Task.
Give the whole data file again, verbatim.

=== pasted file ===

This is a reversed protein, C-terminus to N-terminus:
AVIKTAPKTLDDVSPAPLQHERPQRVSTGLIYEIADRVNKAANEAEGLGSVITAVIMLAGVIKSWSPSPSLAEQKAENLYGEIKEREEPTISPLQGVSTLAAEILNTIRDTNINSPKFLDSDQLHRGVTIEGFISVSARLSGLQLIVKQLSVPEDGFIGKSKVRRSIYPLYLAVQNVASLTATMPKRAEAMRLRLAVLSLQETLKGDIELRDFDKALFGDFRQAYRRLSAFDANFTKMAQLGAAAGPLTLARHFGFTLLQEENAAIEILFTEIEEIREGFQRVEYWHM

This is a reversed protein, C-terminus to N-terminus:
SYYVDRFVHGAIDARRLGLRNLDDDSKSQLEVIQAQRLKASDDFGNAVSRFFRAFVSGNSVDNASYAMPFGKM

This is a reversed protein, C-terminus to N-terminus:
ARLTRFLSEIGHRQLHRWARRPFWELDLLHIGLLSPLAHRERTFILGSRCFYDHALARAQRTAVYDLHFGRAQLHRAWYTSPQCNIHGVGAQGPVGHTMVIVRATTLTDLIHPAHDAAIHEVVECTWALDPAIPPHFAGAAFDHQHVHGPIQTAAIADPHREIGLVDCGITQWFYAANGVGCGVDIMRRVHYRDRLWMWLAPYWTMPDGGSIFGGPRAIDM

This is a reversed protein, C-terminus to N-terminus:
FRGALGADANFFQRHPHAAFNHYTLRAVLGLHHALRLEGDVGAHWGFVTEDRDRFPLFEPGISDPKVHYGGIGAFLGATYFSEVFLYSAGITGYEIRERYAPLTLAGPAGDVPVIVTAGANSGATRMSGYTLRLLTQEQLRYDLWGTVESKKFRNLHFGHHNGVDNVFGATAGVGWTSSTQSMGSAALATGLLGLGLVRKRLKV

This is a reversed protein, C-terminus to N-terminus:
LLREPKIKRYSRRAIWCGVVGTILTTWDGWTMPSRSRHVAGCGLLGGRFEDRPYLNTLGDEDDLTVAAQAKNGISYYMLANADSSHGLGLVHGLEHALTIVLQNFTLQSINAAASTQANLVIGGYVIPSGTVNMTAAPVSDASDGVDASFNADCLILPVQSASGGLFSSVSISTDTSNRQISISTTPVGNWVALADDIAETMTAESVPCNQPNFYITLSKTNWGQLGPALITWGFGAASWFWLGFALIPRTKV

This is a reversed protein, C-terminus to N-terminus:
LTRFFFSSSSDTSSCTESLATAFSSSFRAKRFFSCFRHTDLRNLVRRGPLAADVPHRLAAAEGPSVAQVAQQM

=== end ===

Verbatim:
This is a reversed protein, C-terminus to N-terminus:
AVIKTAPKTLDDVSPAPLQHERPQRVSTGLIYEIADRVNKAANEAEGLGSVITAVIMLAGVIKSWSPSPSLAEQKAENLYGEIKEREEPTISPLQGVSTLAAEILNTIRDTNINSPKFLDSDQLHRGVTIEGFISVSARLSGLQLIVKQLSVPEDGFIGKSKVRRSIYPLYLAVQNVASLTATMPKRAEAMRLRLAVLSLQETLKGDIELRDFDKALFGDFRQAYRRLSAFDANFTKMAQLGAAAGPLTLARHFGFTLLQEENAAIEILFTEIEEIREGFQRVEYWHM

This is a reversed protein, C-terminus to N-terminus:
SYYVDRFVHGAIDARRLGLRNLDDDSKSQLEVIQAQRLKASDDFGNAVSRFFRAFVSGNSVDNASYAMPFGKM

This is a reversed protein, C-terminus to N-terminus:
ARLTRFLSEIGHRQLHRWARRPFWELDLLHIGLLSPLAHRERTFILGSRCFYDHALARAQRTAVYDLHFGRAQLHRAWYTSPQCNIHGVGAQGPVGHTMVIVRATTLTDLIHPAHDAAIHEVVECTWALDPAIPPHFAGAAFDHQHVHGPIQTAAIADPHREIGLVDCGITQWFYAANGVGCGVDIMRRVHYRDRLWMWLAPYWTMPDGGSIFGGPRAIDM

This is a reversed protein, C-terminus to N-terminus:
FRGALGADANFFQRHPHAAFNHYTLRAVLGLHHALRLEGDVGAHWGFVTEDRDRFPLFEPGISDPKVHYGGIGAFLGATYFSEVFLYSAGITGYEIRERYAPLTLAGPAGDVPVIVTAGANSGATRMSGYTLRLLTQEQLRYDLWGTVESKKFRNLHFGHHNGVDNVFGATAGVGWTSSTQSMGSAALATGLLGLGLVRKRLKV

This is a reversed protein, C-terminus to N-terminus:
LLREPKIKRYSRRAIWCGVVGTILTTWDGWTMPSRSRHVAGCGLLGGRFEDRPYLNTLGDEDDLTVAAQAKNGISYYMLANADSSHGLGLVHGLEHALTIVLQNFTLQSINAAASTQANLVIGGYVIPSGTVNMTAAPVSDASDGVDASFNADCLILPVQSASGGLFSSVSISTDTSNRQISISTTPVGNWVALADDIAETMTAESVPCNQPNFYITLSKTNWGQLGPALITWGFGAASWFWLGFALIPRTKV

This is a reversed protein, C-terminus to N-terminus:
LTRFFFSSSSDTSSCTESLATAFSSSFRAKRFFSCFRHTDLRNLVRRGPLAADVPHRLAAAEGPSVAQVAQQM